Deborah Hellman

Partisan Gerrymandering and Campaign Finance: An Interesting Relationship

Election Law Blog


Last week’s decision in Rucho v. Common Cause rests on the claim that the Supreme Court cannot determine when districting is unfair because it lacks a constitutionally mandated standard of fair districting.  Without a standard of fairness, there is no baseline against which to judge whether particular gerrymanders violate the Constitution, according to Chief Justice Roberts.

The crux of Rucho’s holding is the claim that these two ideas – unfairness and fairness – are crucially dependent on each other, like flip sides of the same coin.  That this is the heart of the majority’s argument is confirmed by Justice Kagan’s dissent, which rejects precisely this point.  In her view, the Court does not need to adopt a definition of fair districting in order to hold the North Carolina and Maryland maps at issue in this case unconstitutional.  Instead, we just need to recognize certain types of unfairness, which these maps exhibit.  Unfairness, in her view, exists when partisanship and/or incumbency-protection play such a large role that the enacted map is a statistical outlier, as compared to those maps that the state could have adopted consistent with its own districting principles (partisanship excepted).  For Justice Kagan, the opposite of unfairness is not fairness; it is the absence of excessive partisanship.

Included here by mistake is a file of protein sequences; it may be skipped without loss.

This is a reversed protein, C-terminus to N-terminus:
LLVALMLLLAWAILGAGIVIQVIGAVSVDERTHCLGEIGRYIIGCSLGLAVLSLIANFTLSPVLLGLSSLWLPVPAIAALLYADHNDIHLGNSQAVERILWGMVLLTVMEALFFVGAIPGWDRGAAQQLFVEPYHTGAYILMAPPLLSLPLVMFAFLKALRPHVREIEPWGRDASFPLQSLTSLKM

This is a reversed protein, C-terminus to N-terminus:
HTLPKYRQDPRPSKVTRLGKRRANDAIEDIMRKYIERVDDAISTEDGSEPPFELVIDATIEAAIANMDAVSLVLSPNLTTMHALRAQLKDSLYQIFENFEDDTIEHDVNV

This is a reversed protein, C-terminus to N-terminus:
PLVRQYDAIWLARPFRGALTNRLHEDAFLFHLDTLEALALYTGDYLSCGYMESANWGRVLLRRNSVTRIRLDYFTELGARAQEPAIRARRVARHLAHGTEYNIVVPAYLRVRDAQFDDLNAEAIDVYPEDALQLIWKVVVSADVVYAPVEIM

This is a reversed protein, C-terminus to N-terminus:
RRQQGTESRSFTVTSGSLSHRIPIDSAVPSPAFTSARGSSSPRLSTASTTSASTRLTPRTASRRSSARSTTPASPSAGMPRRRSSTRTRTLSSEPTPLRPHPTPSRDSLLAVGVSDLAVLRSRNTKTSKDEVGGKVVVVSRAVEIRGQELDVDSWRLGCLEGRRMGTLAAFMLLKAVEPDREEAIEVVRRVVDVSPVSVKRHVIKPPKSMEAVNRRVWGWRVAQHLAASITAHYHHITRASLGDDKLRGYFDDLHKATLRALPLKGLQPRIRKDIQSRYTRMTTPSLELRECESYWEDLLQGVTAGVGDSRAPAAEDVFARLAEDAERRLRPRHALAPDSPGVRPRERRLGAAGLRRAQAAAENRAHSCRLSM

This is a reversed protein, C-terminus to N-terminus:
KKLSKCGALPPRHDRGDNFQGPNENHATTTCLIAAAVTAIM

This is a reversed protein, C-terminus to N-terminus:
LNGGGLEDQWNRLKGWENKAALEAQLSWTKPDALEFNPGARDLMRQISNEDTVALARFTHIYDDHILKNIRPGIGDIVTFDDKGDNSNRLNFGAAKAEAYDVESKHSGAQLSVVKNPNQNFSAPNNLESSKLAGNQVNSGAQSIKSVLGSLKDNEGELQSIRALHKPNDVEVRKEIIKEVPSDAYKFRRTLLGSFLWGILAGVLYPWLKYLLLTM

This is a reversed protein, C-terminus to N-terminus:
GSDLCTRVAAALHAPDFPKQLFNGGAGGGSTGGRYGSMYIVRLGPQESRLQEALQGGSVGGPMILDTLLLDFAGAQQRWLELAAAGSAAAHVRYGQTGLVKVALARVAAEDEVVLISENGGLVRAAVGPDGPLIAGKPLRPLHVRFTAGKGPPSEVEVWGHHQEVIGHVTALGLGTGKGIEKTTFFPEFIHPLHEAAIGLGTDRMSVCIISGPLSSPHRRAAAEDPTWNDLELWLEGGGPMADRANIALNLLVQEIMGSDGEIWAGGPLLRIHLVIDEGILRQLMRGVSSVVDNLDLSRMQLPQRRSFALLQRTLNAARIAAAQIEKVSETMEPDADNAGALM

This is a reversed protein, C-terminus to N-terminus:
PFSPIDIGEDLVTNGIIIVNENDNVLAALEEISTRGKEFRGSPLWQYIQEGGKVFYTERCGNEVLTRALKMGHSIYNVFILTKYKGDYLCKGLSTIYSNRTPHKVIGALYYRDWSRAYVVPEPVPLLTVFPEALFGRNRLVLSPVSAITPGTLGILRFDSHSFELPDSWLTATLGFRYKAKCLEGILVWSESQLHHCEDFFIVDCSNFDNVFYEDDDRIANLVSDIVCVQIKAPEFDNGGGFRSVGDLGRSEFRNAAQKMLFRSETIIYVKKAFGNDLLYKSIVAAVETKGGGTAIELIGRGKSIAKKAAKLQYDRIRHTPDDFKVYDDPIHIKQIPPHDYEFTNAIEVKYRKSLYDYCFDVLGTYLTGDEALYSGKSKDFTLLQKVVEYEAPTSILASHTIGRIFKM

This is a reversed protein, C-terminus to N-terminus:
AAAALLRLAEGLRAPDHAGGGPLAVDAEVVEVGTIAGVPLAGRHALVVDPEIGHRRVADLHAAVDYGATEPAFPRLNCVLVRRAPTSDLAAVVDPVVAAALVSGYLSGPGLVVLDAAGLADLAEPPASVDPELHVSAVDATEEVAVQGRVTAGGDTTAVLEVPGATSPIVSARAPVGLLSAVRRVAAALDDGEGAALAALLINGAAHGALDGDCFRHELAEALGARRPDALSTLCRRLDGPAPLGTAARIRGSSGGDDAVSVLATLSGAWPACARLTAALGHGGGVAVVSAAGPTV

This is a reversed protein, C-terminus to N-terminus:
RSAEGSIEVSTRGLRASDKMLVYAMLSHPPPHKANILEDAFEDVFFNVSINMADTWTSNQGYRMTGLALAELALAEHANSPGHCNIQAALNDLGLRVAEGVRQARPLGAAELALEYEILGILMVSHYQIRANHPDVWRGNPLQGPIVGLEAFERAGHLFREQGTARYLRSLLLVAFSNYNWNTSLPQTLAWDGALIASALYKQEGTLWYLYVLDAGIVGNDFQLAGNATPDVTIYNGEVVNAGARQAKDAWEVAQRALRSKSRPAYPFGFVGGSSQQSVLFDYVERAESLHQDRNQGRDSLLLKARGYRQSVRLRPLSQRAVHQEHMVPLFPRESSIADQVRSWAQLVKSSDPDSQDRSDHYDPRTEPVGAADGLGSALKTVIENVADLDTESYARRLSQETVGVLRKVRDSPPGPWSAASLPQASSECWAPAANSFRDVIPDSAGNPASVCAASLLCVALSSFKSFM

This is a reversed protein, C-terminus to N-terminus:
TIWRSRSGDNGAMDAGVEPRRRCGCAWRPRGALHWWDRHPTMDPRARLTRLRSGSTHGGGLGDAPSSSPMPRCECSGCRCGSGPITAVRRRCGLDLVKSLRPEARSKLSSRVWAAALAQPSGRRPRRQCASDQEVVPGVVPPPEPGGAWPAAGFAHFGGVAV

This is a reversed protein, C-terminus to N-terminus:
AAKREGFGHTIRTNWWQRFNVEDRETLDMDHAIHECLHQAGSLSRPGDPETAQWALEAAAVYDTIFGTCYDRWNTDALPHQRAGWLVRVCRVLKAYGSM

Deborah Hellman, Partisan Gerrymandering and Campaign Finance: An Interesting Relationship, Election Law Blog (July 1, 2019).

More in This Category